I'm not saying this is necessarily a PF thing, but I have seen versions of D&D where the magic items are the heroes and the characters just ciphers to carry them around.

NOT saying this is the case in PF, but I've seen it elsewhere.

Mike J wrote:
Oh, and the chain of Adventurer's Magic Marts(TM) in every hamlet, thorp, and strip mall will suddenly face severe economic headwinds and be forced to go out of business.

4E was worse.

As 4E characters are completely disconnected from every part of their world and NPCs, it suggested you had Magical Merchants (on dinosaurs!) show up at every nameless hamlet or thorp in the middle of the night.

Who needs immersion anyway? This ain't your parent's D&D...

Evil Lincoln wrote:

It's funny, but there's not a lot of reason the system can't be designed with no magic as a baseline, instead of the baseline we've got. In fact, in systems that did that, but still supported adding magic up to high magic using more or less the same tools we've got now, magic would sure as hell feel a lot more magical, wouldn't it?

There are some sacred cows we'll never see slaughtered, I suppose. But imagine how much less work it would be to manage NPC gear if these bonuses were in the background?

This, x 100

As I understand it, this is how the new D&D game is being built. No magic is baseline, handing out gear makes things easier to beat the opponents.

Crucially, it takes the choice of items away from the PCs, with all these 'buy it at half price' creation feats. In 4E, items were just extentions of the character, and were in the Player's handbook.

Winston Colt wrote:

Im not a number cruncher but is there some way that we can limit monsters as the CR raises to negate the Big 6 in low magic games?

For example
CR 1-4 all monsters as in the book
CR 4-8 monsters get a -1 to attack, damage, ac and spell DC's
CR 9-12 monsters get a -2 to attack, damage, ac and spell DC's
PC's need the pluses to attack to over come monsters increased AC's but if we lower those stats shown in book periodically wont it all work out in the end somehow?

This is what I did in 4E. Just 'unbaked' the bonuses out of the monsters. That way, I could still give out +1 items and they felt special, a bonus you couldn't get any other way.

Haven't done it in PF yet, or even seen if it's possible. But I'd expect it is, reverse-engineering the WBL rules.

And oh, I'm very much looking forward to the new Iconics/NPC book to see it they have cool items, or the ones with the dull little necessary bonuses.

Evil Lincoln wrote:
Let me also add that I have no intention of "winning" this discussion or making anyone else look foolish.

Of course. I very much appreciate your willingness to debate. The Pathfinder Boards seem by and large, a very constructive and sensible forum. Unlike some other boards I could mention.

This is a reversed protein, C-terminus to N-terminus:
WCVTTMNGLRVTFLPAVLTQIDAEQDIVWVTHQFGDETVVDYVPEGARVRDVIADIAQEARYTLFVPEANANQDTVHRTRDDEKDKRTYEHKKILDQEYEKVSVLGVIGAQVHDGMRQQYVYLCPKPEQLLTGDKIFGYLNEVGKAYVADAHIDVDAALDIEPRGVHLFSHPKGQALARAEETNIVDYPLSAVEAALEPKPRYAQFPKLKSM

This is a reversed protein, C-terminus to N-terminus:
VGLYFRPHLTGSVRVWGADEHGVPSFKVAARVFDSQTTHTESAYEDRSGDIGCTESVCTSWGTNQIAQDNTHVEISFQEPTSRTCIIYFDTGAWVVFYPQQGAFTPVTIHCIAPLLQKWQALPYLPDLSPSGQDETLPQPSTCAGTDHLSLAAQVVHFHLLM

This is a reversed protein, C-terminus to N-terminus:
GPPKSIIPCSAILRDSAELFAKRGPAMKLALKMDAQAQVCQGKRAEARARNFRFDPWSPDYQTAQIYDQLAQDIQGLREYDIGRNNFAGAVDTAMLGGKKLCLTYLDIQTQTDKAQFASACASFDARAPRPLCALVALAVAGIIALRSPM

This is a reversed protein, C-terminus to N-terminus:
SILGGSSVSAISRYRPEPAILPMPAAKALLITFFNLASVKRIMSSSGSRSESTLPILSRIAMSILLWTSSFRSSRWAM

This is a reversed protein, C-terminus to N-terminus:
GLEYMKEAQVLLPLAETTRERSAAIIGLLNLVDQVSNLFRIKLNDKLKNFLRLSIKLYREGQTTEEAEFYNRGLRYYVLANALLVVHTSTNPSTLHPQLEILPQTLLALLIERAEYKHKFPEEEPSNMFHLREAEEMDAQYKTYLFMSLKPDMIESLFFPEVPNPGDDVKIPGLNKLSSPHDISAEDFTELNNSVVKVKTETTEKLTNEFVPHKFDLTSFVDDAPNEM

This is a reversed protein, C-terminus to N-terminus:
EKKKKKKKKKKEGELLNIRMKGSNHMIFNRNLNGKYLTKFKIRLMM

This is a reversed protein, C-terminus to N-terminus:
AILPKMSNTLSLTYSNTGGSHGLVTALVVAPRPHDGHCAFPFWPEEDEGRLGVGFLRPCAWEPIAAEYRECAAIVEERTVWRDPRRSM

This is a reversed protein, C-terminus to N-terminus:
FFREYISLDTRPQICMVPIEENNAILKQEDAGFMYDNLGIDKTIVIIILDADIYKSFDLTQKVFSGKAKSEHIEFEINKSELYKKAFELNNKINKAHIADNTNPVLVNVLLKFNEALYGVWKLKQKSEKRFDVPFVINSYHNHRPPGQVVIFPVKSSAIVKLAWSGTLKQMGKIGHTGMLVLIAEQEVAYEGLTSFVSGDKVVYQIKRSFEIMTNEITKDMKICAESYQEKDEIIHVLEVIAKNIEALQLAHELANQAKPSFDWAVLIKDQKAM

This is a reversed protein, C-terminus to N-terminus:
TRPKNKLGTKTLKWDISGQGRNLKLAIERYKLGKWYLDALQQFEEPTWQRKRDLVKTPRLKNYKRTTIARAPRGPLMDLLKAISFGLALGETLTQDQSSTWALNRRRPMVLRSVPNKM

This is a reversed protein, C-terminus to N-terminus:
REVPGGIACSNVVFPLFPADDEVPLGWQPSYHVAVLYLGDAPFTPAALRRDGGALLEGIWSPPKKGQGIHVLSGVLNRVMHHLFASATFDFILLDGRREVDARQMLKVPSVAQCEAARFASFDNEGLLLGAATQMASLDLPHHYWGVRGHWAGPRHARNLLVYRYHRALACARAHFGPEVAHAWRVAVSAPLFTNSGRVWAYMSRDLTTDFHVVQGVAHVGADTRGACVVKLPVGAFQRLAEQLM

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Thanks for the new thread, Evil Abe. Appreciate it so we're not diverting the other thread.

While I like 3rd edition, I think allowing PCs to choose their own magic items is a big mistake. 4E made it worse too. Sure I was indulging in hyperbole, but it annoys me no end that these bonuses are baked into the maths and pretty much force you to have certain items at certain levels to keep up with the maths.

This means:

a) it's hard to run a low magic or no magic game
b) magic becomes mundane, and it's not special any more
c) Xmas tree effect, where the characters simply have too many items

I prefer my games to feel like fantasy novels or movies, not videogames where you get sacks of vendor trash in every session. I like Diablo, but I don't want its economy in my D&D, thanks.

I've never seen a solution that works properly. And I wonder if this kind of book shouldn't make some sort of attempt to do just that.

My worry was that the new magic item book will have loads of stuff nobody ever uses because they just want the items with the dull little bonuses that help you keep up with the math.

The new 'D&D Next' or whatever it will be called has specified it will not do this, that magic items will always give you a benefit over what is 'expected'. And that's the ONE thing that might lure me away from PF.

Evil Lincoln wrote:
WBL is a guideline for GMs, not a hard cap on distribution.

No, what I meant was that magic items are hardwired into the 3rd edition progression rules.

This book could have loads of neat amulets, cloaks, rings, belts etc that nobody is ever going to use because NOT taking the 'Big Six' apparently gimps your character into complete unplayability...

Don't want to be a downer, but doesn't the absolute tyranny of the Wealth By Level rules completely negate any value of a book like this?

Any new magic items that share spaces with the 'Big Six' are never going to get used?

Not only do I want it...

...I want a Dejah Thoris expy on the front.

Illustrated by Wayne Reynolds.

A Distant Worlds AP would be awesome. I mostly ran Dark Sun that way back in the day.

hellacious huni wrote:
Anlerran wrote:

The way I DM/GM is similar to the A B C's you presented but I have a D and E:

d) Sometimes life gives you lemons.
To mix metaphors, do the players make cancerade? That's up to them. We all like a little, "whoops" in our D&D.
e) Sometimes you eat the dog, and sometimes the dog eats you.